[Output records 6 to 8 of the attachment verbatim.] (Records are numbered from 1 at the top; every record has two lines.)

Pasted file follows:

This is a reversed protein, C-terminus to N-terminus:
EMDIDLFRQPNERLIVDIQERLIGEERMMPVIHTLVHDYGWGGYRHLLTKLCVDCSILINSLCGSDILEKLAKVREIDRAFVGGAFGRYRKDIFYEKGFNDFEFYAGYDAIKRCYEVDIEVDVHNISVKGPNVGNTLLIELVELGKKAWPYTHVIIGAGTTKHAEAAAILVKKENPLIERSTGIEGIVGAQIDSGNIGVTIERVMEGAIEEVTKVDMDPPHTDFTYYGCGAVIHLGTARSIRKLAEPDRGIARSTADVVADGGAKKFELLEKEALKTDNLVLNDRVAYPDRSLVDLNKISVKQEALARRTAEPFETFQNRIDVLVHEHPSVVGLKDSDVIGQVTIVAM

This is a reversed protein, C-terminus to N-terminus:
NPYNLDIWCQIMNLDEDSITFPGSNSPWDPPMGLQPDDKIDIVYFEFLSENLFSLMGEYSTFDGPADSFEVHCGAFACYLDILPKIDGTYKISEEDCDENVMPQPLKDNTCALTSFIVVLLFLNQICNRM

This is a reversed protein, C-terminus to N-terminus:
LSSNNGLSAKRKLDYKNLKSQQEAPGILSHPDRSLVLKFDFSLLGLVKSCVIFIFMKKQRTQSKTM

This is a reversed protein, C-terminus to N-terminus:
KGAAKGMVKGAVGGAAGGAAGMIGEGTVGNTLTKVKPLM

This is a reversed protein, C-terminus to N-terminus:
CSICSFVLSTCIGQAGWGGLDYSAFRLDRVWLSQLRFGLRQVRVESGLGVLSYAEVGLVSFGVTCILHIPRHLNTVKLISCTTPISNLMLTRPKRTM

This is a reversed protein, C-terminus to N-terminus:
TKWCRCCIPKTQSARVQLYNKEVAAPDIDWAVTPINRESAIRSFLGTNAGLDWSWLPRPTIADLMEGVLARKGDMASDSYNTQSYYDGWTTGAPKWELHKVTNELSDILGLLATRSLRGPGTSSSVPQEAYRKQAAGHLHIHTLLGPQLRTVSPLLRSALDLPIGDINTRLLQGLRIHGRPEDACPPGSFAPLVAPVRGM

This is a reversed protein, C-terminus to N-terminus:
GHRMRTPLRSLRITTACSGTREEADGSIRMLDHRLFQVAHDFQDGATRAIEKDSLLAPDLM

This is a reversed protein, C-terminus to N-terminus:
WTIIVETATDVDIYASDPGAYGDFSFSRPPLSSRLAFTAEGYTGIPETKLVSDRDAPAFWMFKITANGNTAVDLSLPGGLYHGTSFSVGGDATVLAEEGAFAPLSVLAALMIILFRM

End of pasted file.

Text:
This is a reversed protein, C-terminus to N-terminus:
TKWCRCCIPKTQSARVQLYNKEVAAPDIDWAVTPINRESAIRSFLGTNAGLDWSWLPRPTIADLMEGVLARKGDMASDSYNTQSYYDGWTTGAPKWELHKVTNELSDILGLLATRSLRGPGTSSSVPQEAYRKQAAGHLHIHTLLGPQLRTVSPLLRSALDLPIGDINTRLLQGLRIHGRPEDACPPGSFAPLVAPVRGM

This is a reversed protein, C-terminus to N-terminus:
GHRMRTPLRSLRITTACSGTREEADGSIRMLDHRLFQVAHDFQDGATRAIEKDSLLAPDLM

This is a reversed protein, C-terminus to N-terminus:
WTIIVETATDVDIYASDPGAYGDFSFSRPPLSSRLAFTAEGYTGIPETKLVSDRDAPAFWMFKITANGNTAVDLSLPGGLYHGTSFSVGGDATVLAEEGAFAPLSVLAALMIILFRM